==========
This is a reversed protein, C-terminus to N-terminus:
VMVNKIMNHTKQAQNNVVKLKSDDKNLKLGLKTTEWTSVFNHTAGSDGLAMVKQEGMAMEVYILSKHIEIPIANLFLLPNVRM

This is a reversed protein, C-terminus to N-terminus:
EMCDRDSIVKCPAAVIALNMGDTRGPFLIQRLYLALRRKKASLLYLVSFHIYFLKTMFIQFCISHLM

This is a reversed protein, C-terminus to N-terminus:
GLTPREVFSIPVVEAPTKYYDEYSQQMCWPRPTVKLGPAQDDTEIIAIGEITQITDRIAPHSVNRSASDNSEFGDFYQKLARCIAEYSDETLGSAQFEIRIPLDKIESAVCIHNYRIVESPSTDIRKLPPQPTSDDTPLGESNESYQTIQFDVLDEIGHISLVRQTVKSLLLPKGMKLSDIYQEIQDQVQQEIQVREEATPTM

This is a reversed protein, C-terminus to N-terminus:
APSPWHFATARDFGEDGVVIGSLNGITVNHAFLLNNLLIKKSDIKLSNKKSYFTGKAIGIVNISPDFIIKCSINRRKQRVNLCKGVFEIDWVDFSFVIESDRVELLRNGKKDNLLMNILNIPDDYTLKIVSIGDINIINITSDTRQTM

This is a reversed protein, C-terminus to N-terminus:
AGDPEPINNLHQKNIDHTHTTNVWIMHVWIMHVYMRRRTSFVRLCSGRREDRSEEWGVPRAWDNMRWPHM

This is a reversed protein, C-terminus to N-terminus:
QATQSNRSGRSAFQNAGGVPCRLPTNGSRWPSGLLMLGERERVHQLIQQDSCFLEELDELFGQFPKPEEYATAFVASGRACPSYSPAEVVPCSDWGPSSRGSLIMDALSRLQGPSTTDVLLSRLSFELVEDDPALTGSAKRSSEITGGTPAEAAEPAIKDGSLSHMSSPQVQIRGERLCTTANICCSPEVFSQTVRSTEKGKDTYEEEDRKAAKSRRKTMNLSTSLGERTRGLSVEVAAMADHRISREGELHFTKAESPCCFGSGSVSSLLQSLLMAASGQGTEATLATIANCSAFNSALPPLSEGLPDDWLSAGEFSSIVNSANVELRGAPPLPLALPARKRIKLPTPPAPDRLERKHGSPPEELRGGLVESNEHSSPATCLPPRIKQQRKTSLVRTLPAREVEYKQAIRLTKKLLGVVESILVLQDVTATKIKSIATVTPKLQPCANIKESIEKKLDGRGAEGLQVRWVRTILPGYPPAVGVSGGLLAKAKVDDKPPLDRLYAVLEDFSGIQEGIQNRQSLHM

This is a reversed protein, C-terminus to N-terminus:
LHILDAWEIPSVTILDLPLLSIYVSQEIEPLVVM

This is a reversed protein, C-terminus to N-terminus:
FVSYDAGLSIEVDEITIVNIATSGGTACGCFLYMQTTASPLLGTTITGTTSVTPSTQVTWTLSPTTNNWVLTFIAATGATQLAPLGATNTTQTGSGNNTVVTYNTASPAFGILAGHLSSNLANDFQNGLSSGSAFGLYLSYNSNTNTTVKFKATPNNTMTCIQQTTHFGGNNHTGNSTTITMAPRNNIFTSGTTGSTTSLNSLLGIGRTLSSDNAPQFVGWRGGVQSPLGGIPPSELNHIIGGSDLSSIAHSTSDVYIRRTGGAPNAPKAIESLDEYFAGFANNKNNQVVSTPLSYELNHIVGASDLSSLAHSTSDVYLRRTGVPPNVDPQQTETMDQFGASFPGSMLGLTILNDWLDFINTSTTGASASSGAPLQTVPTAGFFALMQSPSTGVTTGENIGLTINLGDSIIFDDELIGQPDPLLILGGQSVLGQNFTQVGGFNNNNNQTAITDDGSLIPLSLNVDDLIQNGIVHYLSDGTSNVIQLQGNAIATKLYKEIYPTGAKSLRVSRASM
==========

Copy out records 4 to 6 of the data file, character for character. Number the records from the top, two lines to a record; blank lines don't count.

This is a reversed protein, C-terminus to N-terminus:
APSPWHFATARDFGEDGVVIGSLNGITVNHAFLLNNLLIKKSDIKLSNKKSYFTGKAIGIVNISPDFIIKCSINRRKQRVNLCKGVFEIDWVDFSFVIESDRVELLRNGKKDNLLMNILNIPDDYTLKIVSIGDINIINITSDTRQTM

This is a reversed protein, C-terminus to N-terminus:
AGDPEPINNLHQKNIDHTHTTNVWIMHVWIMHVYMRRRTSFVRLCSGRREDRSEEWGVPRAWDNMRWPHM

This is a reversed protein, C-terminus to N-terminus:
QATQSNRSGRSAFQNAGGVPCRLPTNGSRWPSGLLMLGERERVHQLIQQDSCFLEELDELFGQFPKPEEYATAFVASGRACPSYSPAEVVPCSDWGPSSRGSLIMDALSRLQGPSTTDVLLSRLSFELVEDDPALTGSAKRSSEITGGTPAEAAEPAIKDGSLSHMSSPQVQIRGERLCTTANICCSPEVFSQTVRSTEKGKDTYEEEDRKAAKSRRKTMNLSTSLGERTRGLSVEVAAMADHRISREGELHFTKAESPCCFGSGSVSSLLQSLLMAASGQGTEATLATIANCSAFNSALPPLSEGLPDDWLSAGEFSSIVNSANVELRGAPPLPLALPARKRIKLPTPPAPDRLERKHGSPPEELRGGLVESNEHSSPATCLPPRIKQQRKTSLVRTLPAREVEYKQAIRLTKKLLGVVESILVLQDVTATKIKSIATVTPKLQPCANIKESIEKKLDGRGAEGLQVRWVRTILPGYPPAVGVSGGLLAKAKVDDKPPLDRLYAVLEDFSGIQEGIQNRQSLHM